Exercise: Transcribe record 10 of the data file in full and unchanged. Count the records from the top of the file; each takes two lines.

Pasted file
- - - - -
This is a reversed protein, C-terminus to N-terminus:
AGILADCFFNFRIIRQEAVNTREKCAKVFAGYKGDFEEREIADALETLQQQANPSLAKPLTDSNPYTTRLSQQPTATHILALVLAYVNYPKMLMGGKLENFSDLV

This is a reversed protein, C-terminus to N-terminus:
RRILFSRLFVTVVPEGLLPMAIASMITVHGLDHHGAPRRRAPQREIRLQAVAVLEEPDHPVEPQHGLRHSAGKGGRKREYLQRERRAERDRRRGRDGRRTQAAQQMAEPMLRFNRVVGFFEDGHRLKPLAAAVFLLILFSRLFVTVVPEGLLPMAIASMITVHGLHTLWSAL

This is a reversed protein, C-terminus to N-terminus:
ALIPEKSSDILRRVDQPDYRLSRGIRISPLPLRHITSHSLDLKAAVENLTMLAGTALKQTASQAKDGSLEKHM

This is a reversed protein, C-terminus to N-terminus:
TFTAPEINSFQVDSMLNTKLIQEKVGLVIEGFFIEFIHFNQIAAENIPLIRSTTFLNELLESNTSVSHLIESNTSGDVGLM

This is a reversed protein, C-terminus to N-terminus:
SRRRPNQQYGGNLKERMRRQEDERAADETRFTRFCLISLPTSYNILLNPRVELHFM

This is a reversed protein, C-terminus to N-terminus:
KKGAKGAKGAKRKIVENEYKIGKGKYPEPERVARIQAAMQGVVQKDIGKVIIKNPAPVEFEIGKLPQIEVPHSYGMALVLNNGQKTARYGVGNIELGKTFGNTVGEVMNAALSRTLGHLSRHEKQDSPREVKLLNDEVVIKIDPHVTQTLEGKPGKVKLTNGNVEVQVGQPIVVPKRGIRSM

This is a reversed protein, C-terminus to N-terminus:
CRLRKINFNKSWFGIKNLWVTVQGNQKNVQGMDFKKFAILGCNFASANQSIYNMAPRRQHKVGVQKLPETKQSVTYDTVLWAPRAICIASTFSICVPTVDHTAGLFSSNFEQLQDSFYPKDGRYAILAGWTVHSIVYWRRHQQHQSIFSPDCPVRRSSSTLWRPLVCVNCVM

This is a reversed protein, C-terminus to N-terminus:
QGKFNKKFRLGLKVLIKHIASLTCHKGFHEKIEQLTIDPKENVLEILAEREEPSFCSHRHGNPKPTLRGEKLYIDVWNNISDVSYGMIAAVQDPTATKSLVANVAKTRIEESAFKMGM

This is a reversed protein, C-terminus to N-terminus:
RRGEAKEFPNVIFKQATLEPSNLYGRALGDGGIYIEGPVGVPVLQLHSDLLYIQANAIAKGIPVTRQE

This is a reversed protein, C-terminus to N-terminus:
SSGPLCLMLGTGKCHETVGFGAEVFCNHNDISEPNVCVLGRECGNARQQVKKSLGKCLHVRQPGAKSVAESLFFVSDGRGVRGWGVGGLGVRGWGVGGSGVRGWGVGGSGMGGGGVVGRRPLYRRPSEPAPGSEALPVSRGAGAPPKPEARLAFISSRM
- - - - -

This is a reversed protein, C-terminus to N-terminus:
SSGPLCLMLGTGKCHETVGFGAEVFCNHNDISEPNVCVLGRECGNARQQVKKSLGKCLHVRQPGAKSVAESLFFVSDGRGVRGWGVGGLGVRGWGVGGSGVRGWGVGGSGMGGGGVVGRRPLYRRPSEPAPGSEALPVSRGAGAPPKPEARLAFISSRM